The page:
UVeye develops AI tyre inspection system

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A new system has been developed to help fleet operators or vehicle development teams check tyre wear and quality quickly and easily using artificial intelligence and machine-learning technology. Named Artemis (after the Greek goddess of the hunt), the system has been created by UVeye, an Israel-based supplier of vehicle-inspection systems.

Artemis uses two scanners to monitor tyre quality as a vehicle drives by. Within seconds, the system reads and recognises a tire’s brand and technical specifications, as well as safety-related data such as the tyre’s overall condition, tyre pressure, abrasion and scratches. The system also can compare tyre pressure to manufacturer specifications and report on any irregularities.

UVeye’s CEO, Amir Hever noted that yire data and high-resolution images provided by Artemis clearly highlight faults or anomalies to help fleet operators identify the need to repair or replace a tyre.

“With Artemis, we have taken another major step toward building a unified platform based on artificial intelligence for the automated inspection of vehicles,” Hever said. “Our contracts with Toyota Tsusho, Škoda, Volvo and Daimler, as well as ongoing discussions with more than 20 car manufacturers and tier-one suppliers, are testament to the strength of our technology and its ability to change the automotive security, safety and maintenance landscape. Together with the rest of our product portfolio, Artemis is a key element in establishing the future standard for vehicle inspection.”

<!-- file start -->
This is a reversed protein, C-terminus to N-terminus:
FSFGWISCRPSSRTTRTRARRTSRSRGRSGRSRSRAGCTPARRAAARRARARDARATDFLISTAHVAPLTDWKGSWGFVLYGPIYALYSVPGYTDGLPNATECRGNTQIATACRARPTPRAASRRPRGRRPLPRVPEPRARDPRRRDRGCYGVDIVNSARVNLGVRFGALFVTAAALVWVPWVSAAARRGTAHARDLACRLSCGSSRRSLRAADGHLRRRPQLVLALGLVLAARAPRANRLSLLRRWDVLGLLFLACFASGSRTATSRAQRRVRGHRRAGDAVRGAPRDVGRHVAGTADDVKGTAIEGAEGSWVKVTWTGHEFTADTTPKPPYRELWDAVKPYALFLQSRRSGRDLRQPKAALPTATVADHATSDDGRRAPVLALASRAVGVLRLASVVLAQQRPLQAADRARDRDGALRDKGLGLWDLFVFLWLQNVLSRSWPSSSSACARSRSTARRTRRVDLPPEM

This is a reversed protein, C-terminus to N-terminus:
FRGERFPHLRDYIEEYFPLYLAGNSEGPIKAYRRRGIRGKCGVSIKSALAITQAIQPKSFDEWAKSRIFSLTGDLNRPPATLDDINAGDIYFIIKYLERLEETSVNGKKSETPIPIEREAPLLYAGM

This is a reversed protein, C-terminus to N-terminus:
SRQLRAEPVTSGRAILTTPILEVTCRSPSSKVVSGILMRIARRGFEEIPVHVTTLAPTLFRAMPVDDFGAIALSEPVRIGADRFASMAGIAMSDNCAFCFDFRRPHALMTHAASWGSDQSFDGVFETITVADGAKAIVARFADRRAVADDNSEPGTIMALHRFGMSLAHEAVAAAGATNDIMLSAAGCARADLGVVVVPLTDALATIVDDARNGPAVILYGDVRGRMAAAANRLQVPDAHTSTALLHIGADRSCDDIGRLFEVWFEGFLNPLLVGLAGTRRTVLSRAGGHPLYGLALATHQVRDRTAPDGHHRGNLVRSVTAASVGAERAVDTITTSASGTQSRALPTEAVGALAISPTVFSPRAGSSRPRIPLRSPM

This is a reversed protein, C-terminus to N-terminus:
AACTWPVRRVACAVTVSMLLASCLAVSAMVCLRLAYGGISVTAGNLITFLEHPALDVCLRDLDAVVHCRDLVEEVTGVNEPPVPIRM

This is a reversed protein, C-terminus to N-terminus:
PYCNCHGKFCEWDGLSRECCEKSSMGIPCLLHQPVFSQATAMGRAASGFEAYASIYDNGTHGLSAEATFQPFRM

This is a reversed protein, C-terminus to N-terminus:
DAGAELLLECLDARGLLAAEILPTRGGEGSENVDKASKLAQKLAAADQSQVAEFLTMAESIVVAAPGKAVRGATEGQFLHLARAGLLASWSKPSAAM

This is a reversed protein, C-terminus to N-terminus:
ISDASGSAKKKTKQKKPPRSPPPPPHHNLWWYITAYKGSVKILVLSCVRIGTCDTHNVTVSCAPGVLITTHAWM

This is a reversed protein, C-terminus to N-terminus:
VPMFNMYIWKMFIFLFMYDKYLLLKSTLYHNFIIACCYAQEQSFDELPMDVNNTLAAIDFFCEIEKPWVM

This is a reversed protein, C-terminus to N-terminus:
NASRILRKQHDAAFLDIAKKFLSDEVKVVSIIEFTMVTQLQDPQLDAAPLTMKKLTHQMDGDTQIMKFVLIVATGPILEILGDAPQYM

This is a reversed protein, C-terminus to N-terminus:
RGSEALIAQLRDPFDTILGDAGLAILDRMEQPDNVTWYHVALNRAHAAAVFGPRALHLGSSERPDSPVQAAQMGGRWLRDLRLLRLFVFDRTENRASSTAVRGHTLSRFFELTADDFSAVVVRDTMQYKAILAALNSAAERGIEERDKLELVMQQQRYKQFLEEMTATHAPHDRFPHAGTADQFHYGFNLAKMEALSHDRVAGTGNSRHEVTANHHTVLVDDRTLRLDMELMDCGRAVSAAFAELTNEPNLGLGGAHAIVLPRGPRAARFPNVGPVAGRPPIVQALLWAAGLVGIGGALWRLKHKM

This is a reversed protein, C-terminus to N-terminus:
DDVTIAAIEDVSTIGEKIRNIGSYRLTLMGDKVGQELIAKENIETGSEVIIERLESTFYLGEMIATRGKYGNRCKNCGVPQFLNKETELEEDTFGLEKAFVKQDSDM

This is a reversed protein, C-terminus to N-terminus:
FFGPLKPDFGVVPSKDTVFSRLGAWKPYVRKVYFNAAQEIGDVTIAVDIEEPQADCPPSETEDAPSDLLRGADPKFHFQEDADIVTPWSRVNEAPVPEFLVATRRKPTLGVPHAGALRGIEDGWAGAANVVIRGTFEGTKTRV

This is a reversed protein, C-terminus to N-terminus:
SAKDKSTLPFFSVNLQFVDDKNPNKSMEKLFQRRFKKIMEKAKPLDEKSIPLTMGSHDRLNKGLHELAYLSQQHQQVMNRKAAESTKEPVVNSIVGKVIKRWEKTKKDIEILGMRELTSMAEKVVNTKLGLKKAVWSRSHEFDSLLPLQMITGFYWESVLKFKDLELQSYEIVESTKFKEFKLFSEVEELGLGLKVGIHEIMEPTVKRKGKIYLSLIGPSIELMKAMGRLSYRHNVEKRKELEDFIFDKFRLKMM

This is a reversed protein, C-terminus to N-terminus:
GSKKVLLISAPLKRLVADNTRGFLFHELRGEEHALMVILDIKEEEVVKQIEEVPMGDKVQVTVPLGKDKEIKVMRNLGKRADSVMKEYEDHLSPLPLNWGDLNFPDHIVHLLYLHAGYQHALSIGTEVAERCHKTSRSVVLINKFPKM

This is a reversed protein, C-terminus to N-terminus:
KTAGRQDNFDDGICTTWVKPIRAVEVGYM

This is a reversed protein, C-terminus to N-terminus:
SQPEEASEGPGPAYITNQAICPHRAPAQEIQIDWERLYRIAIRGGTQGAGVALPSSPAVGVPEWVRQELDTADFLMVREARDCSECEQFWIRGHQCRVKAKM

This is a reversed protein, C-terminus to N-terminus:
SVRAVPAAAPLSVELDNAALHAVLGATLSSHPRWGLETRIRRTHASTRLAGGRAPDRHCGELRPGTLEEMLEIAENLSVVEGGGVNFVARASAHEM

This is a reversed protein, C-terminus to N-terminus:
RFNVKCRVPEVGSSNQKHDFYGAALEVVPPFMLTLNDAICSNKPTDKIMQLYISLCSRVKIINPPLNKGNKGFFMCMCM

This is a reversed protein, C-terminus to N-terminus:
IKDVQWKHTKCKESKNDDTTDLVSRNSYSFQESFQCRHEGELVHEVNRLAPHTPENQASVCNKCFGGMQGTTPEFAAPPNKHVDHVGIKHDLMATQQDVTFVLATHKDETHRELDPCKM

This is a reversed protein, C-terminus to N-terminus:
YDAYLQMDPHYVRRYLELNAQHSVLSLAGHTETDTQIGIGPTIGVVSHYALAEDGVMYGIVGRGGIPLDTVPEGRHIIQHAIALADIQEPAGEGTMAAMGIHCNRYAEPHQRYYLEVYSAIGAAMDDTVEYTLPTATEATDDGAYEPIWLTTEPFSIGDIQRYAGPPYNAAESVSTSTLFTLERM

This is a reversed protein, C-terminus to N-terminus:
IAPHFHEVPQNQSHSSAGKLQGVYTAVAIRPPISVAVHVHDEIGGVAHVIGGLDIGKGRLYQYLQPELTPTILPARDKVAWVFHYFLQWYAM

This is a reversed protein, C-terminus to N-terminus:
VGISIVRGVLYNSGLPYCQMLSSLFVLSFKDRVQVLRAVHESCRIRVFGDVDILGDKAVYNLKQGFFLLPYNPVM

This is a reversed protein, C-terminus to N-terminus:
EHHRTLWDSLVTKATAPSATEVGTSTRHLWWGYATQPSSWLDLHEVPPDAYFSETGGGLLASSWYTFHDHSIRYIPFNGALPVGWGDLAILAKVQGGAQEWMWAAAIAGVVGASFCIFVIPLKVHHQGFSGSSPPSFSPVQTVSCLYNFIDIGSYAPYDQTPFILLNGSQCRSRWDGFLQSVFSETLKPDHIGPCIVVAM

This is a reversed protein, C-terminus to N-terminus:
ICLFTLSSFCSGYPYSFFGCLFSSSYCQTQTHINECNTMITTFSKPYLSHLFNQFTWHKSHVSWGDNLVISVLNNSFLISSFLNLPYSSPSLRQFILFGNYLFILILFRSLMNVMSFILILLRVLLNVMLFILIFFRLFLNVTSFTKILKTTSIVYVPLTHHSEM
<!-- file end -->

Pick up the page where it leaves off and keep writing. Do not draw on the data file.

The Artemis system is currently in use at Kavim, an Israeli bus company with nearly 500 employees based in Holon. Kavim operates more than 300 vehicles with annual ridership of nearly 90 million.

Hever added that negotiations also are underway with a number of global tyre manufacturers, commercial-vehicle fleets, rental-car companies and dealership groups that have expressed interest in Artemis technology.

UVeye announced recently that it has raised US$31 million in a funding round led by Toyota Tsusho, Volvo Cars and WR Berkley Corporation. The money will be used to support the deployment of the Artemis and other UVeye inspection systems worldwide.

The Artemis technology can also provide automatic external scanning of vehicles to identify anomalies, modifications or foreign objects on all sides of a vehicle in a matter of seconds.

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Adam divides his time as an editor between the worlds of aviation and motoring. These worlds may seem a little diverse today, but autonomous technology and future urban mobility is bringing them ever-closer. Adam is also chairman of the Vehicle Dynamics International Awards.

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